Opinion

Film tells environmentalists to ‘cool it’

Sarah Lee Contributor

In order to enjoy Cool It, Ondi Timoner’s docu-bio on Bjorn Lomborg’s environmental skepticism, one must be prepared to suspend one’s disbelief that the Earth is warming and that it is doing so because mankind has had a deleterious effect on the environment. If a viewer sees Timoner’s film and accepts that Danish environmentalist Bjorn Lomborg is not tackling the question of whether global warming is real but, rather, attempting to find better ways to address a serious manmade problem, then that viewer may find an engaging and exciting documentary.

What the film really offers is a study in the gradual change of thought of someone who, at one time, was a true believer. Lomborg, founder and director of the Copenhagen Consensus Center (a think tank that seeks to economically prioritize the world’s greatest challenges), still believes in the dangers foisted upon the environment by a humanity too concerned with its own comfort and convenience to worry about the consequences of its actions. Lomborg takes issue with the alarmism of the modern environmentalist movement. In fact, Cool It offers itself as a direct rebuttal to An Inconvenient Truth, taking great pains to make the point that scaring people into action does nothing but terrify and immobilize, which leads to poor decision-making.

The general thrust of the film — shot in true, public-access, documentary style — is the assertion that global warming is a real phenomenon but that current approaches to addressing it are inadequate at best and disastrous at worst. The film suffers at times from poor lighting and lacks creativity, but it is nonetheless seamless in tone. It’s visually not bad, but it lacks a finished quality, which makes it seem, oddly, more authentic.

The film does vacillate a bit. It begins with the story of Lomberg’s discovery (after happening upon an article in Wired magazine about economist Julian Simon entitled “The Doomslayer”) that maybe — just maybe — the alarmism inherent in the modern environmentalist movement is a tad overblown. For at least 20 minutes, the viewer is inundated with the sad tale of a do-gooder facing censure by his peers for merely questioning the economics used to address global warming.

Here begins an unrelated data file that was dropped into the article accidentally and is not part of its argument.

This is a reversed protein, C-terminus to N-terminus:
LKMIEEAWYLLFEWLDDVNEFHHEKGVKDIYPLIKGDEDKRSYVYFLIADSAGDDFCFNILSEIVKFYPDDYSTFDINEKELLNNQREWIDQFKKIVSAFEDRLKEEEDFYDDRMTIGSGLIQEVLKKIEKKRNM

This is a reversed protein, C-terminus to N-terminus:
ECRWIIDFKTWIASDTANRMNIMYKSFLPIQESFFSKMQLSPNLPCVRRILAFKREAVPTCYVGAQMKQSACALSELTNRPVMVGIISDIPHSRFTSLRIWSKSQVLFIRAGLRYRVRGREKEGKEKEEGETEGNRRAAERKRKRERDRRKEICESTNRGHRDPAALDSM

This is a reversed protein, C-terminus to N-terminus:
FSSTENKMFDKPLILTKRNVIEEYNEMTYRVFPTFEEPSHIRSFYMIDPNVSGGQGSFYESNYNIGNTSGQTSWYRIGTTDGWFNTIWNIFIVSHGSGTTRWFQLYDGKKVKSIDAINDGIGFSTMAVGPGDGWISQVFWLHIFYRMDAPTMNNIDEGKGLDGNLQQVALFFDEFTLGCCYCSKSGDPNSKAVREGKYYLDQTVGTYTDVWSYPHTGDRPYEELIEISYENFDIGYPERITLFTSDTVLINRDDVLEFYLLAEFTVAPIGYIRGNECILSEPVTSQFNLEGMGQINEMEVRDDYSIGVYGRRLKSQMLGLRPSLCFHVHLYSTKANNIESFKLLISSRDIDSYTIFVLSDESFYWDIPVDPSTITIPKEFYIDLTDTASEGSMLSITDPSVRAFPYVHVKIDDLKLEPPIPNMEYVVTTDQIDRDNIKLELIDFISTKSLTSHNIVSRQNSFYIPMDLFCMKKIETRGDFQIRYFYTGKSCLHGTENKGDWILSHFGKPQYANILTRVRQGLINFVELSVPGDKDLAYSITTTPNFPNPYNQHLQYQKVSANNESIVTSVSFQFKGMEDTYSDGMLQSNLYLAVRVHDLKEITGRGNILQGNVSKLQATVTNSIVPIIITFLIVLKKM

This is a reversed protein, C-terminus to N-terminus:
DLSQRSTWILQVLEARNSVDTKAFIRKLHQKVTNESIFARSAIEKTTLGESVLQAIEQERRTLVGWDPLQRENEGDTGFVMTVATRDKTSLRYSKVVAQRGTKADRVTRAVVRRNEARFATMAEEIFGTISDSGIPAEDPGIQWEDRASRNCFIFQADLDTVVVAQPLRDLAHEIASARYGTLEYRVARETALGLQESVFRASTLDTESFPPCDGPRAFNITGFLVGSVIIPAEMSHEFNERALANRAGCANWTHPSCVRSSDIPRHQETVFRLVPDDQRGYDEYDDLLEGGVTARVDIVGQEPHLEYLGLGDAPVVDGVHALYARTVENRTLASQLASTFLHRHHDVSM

Lomborg then goes on to promise that his approach offers insight into emerging technologies that will address carbon emissions. He further promises to provide a budget proposal to fix the problem of global warming — in addition to other serious ills facing the world such as disease, famine, lack of potable water, etc. — that is a fraction of the amount proposed by governments today. And he delivers on that promise, although the viewer is left to trust that the admittedly respected economists he gathers together to crunch the numbers have contributed to his proposal. How they reached their conclusions is never explained in detail.

While the information on emerging technologies that claim to cut carbon emissions is edifying — technologies such as terra power, algae fuel, artificial photosynthesis and water splitting for fuel cells — the film comes across a bit like Lomborg himself: wide-eyed, passionately dedicated, eager, unrepentant and maybe — just maybe — a bit naïve.

But it is encouraging that he is at least challenging the status quo and risking the disapproval of his peers. What Lomborg hits on — and what should be taken seriously — is that throwing money in the wrong place won’t fix a problem. And it’s going to take both sides of the debate to stop that sort of wastefulness in its tracks.

Sarah Lee is an Atlanta native and freelance writer living and working in Washington, D.C.